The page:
Legal experts are looking to Kansas as a potential model for states needing fast reforms after the Supreme Court decision that voided part of Washington State’s sentencing guidelines that allowed juges to find facts after jury verdicts, says Stateline.org. The case’s impact may be felt in more than 20 states with structured sentencing systems “States are trying to figure out what is really going on, based on a Supreme Court ruling that definitely could alter the very premise of how sentencing works in some states,” said Daniel Wilhelm of the New York-based Vera Institute of Justice. The institute said sentencing standards in thirteen states – Alaska, Arizona, California, Colorado, Indiana, Minnesota, New Jersey, New Mexico, North Carolina, Ohio, Oregon, Tennessee, and Washington -will be fundamentally affected.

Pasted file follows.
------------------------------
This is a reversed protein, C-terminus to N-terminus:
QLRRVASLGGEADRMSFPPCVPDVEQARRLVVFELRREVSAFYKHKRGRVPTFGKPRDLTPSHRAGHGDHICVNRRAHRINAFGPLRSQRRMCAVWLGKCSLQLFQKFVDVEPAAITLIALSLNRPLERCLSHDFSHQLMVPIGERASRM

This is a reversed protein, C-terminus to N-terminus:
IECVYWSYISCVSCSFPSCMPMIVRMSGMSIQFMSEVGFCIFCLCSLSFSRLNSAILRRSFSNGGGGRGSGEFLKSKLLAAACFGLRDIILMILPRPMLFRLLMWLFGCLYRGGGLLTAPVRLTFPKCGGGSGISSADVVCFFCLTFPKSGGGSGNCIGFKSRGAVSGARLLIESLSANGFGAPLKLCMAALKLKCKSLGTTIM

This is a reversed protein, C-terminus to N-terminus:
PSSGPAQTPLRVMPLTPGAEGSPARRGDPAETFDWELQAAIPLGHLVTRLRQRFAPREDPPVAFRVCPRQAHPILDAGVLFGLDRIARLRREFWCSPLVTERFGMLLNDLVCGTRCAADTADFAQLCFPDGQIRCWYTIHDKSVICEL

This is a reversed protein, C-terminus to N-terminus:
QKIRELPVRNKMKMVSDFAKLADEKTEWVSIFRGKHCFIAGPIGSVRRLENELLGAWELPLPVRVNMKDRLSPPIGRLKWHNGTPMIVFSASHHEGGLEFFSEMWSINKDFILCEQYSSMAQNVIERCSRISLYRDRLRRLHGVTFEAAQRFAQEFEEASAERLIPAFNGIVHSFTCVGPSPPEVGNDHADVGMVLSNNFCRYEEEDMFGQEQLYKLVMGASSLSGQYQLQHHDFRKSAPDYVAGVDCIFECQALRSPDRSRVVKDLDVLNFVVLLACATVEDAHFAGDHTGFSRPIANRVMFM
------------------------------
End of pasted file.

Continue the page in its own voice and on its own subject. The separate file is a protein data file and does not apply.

Only three states – Louisiana, Missouri and Wisconsin – will likely escape a direct impact because they use voluntary guideline systems, in which judges are encouraged to use guideline ranges but are not required to find additional facts to impose harsher sentences. Vera mentions Kansas as a model for other states looking to reform their systems of presumptive sentencing guidelines.